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  • focal length with which his early brilliant astronomical discoveries were made.

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  • The fame of these instruments was rapidly spread by the brilliant discoveries which their maker's genius and perseverance accomplished by their aid.

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  • 16, but no discoveries were reported and no account appears to have been published in any European language.

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  • Notwithstanding subsequent discoveries of stupendous paintings in the gardens of the Villa Farnesina on the banks of the Tiber, the monochromes of Herculaneum remain among the finest specimens of the exquisite taste and consummate skill displayed by the ancient artists.

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  • Perhaps his two most important discoveries were his method of treating glaucoma and his new operation for cataract.

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  • Other discoveries include a few new squirrels and bats, and the occurrence of a lemur (Nycticebus tardigradus) in Tawi Tawi.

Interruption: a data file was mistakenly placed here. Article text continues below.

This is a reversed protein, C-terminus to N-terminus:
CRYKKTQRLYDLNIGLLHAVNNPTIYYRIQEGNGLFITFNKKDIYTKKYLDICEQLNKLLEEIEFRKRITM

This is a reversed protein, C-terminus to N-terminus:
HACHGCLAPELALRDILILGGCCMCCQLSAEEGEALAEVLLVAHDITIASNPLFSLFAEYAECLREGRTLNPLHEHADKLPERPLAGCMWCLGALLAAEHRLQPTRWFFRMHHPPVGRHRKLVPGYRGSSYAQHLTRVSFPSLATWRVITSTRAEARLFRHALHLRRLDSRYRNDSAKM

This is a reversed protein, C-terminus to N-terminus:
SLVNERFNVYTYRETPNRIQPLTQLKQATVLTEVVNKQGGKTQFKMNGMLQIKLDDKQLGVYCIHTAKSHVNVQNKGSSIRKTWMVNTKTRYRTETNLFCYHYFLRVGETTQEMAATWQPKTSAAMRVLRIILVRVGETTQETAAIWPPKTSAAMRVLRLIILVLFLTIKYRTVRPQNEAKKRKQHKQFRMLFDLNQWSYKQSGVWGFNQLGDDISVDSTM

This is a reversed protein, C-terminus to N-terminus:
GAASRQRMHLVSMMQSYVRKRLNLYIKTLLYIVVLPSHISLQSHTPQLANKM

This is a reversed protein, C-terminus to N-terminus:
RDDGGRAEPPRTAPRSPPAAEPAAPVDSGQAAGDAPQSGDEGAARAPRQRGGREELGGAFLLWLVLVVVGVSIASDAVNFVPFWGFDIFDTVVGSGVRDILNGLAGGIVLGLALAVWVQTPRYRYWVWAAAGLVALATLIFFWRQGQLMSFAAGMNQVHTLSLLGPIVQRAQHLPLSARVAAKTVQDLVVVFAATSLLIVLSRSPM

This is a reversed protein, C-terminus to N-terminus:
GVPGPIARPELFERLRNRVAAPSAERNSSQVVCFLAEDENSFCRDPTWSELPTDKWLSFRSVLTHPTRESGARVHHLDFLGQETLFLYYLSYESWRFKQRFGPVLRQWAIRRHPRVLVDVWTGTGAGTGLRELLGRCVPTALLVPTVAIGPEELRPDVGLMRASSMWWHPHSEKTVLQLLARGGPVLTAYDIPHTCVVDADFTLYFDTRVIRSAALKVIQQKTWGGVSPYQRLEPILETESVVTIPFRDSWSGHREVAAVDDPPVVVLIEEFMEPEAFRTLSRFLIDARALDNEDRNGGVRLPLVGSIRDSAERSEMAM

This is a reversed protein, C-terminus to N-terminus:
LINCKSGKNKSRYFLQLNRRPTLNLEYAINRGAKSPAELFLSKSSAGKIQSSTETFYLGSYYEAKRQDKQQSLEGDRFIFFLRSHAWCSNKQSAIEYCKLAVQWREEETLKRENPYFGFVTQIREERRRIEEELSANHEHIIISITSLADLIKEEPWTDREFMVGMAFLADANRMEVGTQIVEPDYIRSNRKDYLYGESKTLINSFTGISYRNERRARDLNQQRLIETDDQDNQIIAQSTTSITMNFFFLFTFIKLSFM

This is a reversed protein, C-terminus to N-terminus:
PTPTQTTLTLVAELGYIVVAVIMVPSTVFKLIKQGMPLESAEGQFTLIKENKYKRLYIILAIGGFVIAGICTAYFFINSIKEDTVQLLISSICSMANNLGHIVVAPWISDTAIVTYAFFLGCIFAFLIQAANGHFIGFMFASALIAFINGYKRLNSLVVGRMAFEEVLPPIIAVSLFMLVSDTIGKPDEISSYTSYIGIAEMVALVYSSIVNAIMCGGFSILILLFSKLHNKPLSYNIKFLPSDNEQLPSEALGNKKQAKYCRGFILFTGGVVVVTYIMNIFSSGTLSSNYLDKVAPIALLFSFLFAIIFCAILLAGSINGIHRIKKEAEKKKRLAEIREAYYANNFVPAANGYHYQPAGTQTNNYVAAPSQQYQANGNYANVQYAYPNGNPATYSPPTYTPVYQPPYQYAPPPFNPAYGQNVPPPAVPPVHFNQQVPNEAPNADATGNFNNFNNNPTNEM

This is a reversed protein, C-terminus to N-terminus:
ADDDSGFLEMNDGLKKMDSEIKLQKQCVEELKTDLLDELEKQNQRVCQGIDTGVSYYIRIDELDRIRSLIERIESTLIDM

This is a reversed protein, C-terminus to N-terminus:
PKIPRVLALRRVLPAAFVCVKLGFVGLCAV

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  • The systematic search made at Harvard Observatory is responsible for a large proportion of the recent discoveries.

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  • Only at the very end, when the disease from which he was suffering left him no hope, did he complain with some bitterness of the hardship of leaving this world where the many discoveries being made pointed to yet greater discoveries to come.

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  • In the article Deportation it is shown how the discoveries in the southern seas led to the adoption of penal exile in preference to other suggested improvements in the English prison systems. The penitentiary scheme proposed by Howard was not, however, abandoned.

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  • In this paper he made public the results of his discoveries in the cave of Aurignac, where evidence existed of the contemporaneous existence of man and extinct mammals.

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  • The important discoveries in the Madeleine cave and elsewhere were published by Lartet and Christy under the title Reliquiae Aquitanicae, the first part appearing in 1865.

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  • Wundt's comprehensive view that logic looks backwards to psychology and forward to epistemology was hundreds of years ago one of the many discoveries of Aristotle.